Regulating Reckless Sex?
Allow me to point you to this lawyerly debate about regulating reckless sex [you go ahead and read, while I take a moment to suppress my gag reflex]:
Sexually transmitted diseases can't be outlawed, but can the law slow their spread? In a forthcoming article in the University of Chicago Law Review, Ian Ayres and Katharine Baker propose adding the crime of "reckless sexual conduct" to the books. Citing data that shows that STDs are transmitted with disproportionate frequency the first time two people have sex, Ayres and Baker argue first-time intercourse without a condom should be punishable by putting the perpetrator in prison for three months.
But critics are skeptical about the ability of the proposed law to deal with a range of issues, from consent (What if a woman insists a man not use a condom?) to privacy (How will courts avoid the he-said/she-said problem that plagues rape prosecutions?).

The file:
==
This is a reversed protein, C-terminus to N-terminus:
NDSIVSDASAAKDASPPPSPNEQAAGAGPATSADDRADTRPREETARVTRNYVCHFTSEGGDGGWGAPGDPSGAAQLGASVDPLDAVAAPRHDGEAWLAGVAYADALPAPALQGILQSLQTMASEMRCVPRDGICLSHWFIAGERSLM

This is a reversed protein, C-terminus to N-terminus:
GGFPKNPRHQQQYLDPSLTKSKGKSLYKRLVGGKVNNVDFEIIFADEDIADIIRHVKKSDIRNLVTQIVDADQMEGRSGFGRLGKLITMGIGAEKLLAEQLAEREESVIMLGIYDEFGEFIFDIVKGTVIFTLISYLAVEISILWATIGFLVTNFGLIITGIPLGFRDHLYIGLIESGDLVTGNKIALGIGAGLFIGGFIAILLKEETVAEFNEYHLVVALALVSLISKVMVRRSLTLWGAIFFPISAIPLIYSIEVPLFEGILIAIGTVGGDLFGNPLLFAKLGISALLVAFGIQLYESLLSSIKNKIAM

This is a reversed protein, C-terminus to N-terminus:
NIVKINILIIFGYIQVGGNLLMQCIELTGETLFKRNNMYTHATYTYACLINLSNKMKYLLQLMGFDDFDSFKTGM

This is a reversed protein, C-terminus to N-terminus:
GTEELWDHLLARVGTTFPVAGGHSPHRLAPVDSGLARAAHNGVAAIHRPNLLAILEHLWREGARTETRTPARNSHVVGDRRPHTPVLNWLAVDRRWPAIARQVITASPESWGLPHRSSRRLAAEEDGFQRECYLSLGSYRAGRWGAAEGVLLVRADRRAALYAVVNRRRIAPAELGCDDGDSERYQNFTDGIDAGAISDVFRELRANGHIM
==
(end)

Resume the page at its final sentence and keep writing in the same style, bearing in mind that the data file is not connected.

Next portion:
Can the law regulate reckless sex?
This, in conjunction with proposals for a national ID card, is enough to prompt one to consider moving to ... Iceland! [I don't actually know how free Iceland is, comparatively, but I'm starting to get perturbed by what's happening in our country, and I'm grasping at straws. I mean, if the U.S. ceases to be a free country, where does one move to?]